The Deed: Chicago

Real-estate mogul: Don't commit to a neighborhood before you check these 3 things

Whether you are buying a property to flip or a home to live in for decades, the location is as important as the home itself.

If you aren't already familiar with a neighborhood, there are three simple ways you can quickly get up to speed on a new area, according to Sean Conlon, a self-made millionaire and real-estate mogul and the star of CNBC's "The Deed: Chicago." And you shouldn't commit to buying in that neighborhood until you've assessed it in these three ways.

1. Pound the pavement

"The best way to get information: Walk the streets. There is no better way to get a handle on a place than by talking to the people who live there," says Conlon.

Photo by Drew Angerer

In the second episode of the show, business partners Mark Ainley and Bryan Sonn buy a two-story home in the Calumet Heights neighborhood at auction for $23,600. They do a gut renovation and plan to put the house back on the market for $215,000.

They need Conlon's help, but before Conlon will invest, he does his own due diligence.

On his walk through Calumet Heights, Conlon talks to a couple of ladies who have lived in the neighborhood for 41 years. "We always say it's kind of like a quiet secret," one lady tells Conlon. That's a good sign.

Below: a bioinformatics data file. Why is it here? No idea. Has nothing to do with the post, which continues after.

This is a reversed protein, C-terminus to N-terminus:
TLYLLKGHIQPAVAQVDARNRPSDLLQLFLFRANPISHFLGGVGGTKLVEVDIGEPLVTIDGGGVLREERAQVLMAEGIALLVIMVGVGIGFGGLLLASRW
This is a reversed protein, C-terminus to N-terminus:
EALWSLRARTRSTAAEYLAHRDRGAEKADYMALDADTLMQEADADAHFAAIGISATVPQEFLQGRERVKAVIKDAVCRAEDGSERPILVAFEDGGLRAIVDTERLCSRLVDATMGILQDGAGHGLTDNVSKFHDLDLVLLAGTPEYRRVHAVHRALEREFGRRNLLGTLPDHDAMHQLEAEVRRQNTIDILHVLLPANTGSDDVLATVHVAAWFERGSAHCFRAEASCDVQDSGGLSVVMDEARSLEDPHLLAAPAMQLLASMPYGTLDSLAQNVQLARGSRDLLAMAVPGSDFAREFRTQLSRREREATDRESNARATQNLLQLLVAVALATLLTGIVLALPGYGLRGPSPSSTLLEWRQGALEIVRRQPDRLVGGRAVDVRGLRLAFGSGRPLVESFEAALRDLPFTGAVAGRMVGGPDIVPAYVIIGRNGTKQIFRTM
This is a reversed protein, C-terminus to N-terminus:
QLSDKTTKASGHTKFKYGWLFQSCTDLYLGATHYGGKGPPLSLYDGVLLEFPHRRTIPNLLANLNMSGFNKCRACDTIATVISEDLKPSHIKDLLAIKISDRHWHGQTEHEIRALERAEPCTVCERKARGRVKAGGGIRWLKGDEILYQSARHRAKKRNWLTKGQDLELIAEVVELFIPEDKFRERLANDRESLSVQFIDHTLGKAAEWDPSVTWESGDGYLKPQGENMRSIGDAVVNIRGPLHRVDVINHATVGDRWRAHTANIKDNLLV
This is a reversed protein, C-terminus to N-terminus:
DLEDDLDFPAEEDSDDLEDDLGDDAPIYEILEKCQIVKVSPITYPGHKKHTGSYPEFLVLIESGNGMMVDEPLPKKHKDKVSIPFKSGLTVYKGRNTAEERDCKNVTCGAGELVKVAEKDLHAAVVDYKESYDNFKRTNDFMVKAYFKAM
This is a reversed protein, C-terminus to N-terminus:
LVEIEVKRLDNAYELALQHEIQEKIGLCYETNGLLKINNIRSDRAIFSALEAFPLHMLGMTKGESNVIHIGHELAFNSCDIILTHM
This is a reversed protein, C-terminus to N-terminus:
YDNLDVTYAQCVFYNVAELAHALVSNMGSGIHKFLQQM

2. Figure out who's renting and who's buying

When you are looking to make an investment in a neighborhood, get a sense of what percentage of the homes in the neighborhood are owner-occupied.

"More home ownership, less renting, makes for a stable neighborhood and better real estate values," Conlon says.

Sean Conlon
Photo by Brandon Ancil, CNBC
Sean Conlon

3. Stop to smell the flowers

Observe the way the outdoor areas are maintained, says Conlon. As he walks through Calumet Heights, the real estate mogul likes what he sees: "It's a nice neighborhood and you can see the pride in the way the houses and lawns are kept up."

Conlon's due diligence pays off. After the renovation, before the house even goes on the market, Sonn and Ainley have an offer for $225,000, $10,000 more than they expected.

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